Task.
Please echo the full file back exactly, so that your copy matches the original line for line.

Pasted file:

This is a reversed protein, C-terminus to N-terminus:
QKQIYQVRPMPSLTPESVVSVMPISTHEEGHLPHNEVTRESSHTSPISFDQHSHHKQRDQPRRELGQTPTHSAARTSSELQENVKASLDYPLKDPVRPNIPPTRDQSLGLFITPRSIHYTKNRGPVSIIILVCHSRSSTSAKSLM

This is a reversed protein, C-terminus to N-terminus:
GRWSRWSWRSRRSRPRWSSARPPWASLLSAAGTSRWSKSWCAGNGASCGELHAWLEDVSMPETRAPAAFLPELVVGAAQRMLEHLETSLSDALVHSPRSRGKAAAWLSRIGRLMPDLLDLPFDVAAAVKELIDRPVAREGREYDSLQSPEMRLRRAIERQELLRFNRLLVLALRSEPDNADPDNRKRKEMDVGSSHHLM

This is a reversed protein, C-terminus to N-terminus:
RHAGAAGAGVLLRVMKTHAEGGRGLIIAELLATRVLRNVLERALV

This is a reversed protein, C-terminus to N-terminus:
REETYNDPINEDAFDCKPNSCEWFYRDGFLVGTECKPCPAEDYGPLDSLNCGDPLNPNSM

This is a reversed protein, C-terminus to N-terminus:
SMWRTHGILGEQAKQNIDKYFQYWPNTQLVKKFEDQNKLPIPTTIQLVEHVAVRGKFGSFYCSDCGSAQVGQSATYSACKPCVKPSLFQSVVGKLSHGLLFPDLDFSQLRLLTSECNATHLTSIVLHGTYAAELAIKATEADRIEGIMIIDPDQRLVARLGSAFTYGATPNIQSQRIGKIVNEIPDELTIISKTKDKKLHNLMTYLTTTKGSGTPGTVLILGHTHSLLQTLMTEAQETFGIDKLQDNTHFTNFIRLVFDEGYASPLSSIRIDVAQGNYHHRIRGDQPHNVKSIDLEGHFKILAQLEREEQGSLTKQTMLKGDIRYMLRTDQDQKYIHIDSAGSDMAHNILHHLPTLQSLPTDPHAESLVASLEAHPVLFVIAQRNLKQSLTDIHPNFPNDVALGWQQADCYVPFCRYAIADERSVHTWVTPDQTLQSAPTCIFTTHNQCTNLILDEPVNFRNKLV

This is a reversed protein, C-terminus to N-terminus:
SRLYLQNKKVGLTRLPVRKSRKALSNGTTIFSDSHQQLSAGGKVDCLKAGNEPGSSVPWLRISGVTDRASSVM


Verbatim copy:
This is a reversed protein, C-terminus to N-terminus:
QKQIYQVRPMPSLTPESVVSVMPISTHEEGHLPHNEVTRESSHTSPISFDQHSHHKQRDQPRRELGQTPTHSAARTSSELQENVKASLDYPLKDPVRPNIPPTRDQSLGLFITPRSIHYTKNRGPVSIIILVCHSRSSTSAKSLM

This is a reversed protein, C-terminus to N-terminus:
GRWSRWSWRSRRSRPRWSSARPPWASLLSAAGTSRWSKSWCAGNGASCGELHAWLEDVSMPETRAPAAFLPELVVGAAQRMLEHLETSLSDALVHSPRSRGKAAAWLSRIGRLMPDLLDLPFDVAAAVKELIDRPVAREGREYDSLQSPEMRLRRAIERQELLRFNRLLVLALRSEPDNADPDNRKRKEMDVGSSHHLM

This is a reversed protein, C-terminus to N-terminus:
RHAGAAGAGVLLRVMKTHAEGGRGLIIAELLATRVLRNVLERALV

This is a reversed protein, C-terminus to N-terminus:
REETYNDPINEDAFDCKPNSCEWFYRDGFLVGTECKPCPAEDYGPLDSLNCGDPLNPNSM

This is a reversed protein, C-terminus to N-terminus:
SMWRTHGILGEQAKQNIDKYFQYWPNTQLVKKFEDQNKLPIPTTIQLVEHVAVRGKFGSFYCSDCGSAQVGQSATYSACKPCVKPSLFQSVVGKLSHGLLFPDLDFSQLRLLTSECNATHLTSIVLHGTYAAELAIKATEADRIEGIMIIDPDQRLVARLGSAFTYGATPNIQSQRIGKIVNEIPDELTIISKTKDKKLHNLMTYLTTTKGSGTPGTVLILGHTHSLLQTLMTEAQETFGIDKLQDNTHFTNFIRLVFDEGYASPLSSIRIDVAQGNYHHRIRGDQPHNVKSIDLEGHFKILAQLEREEQGSLTKQTMLKGDIRYMLRTDQDQKYIHIDSAGSDMAHNILHHLPTLQSLPTDPHAESLVASLEAHPVLFVIAQRNLKQSLTDIHPNFPNDVALGWQQADCYVPFCRYAIADERSVHTWVTPDQTLQSAPTCIFTTHNQCTNLILDEPVNFRNKLV

This is a reversed protein, C-terminus to N-terminus:
SRLYLQNKKVGLTRLPVRKSRKALSNGTTIFSDSHQQLSAGGKVDCLKAGNEPGSSVPWLRISGVTDRASSVM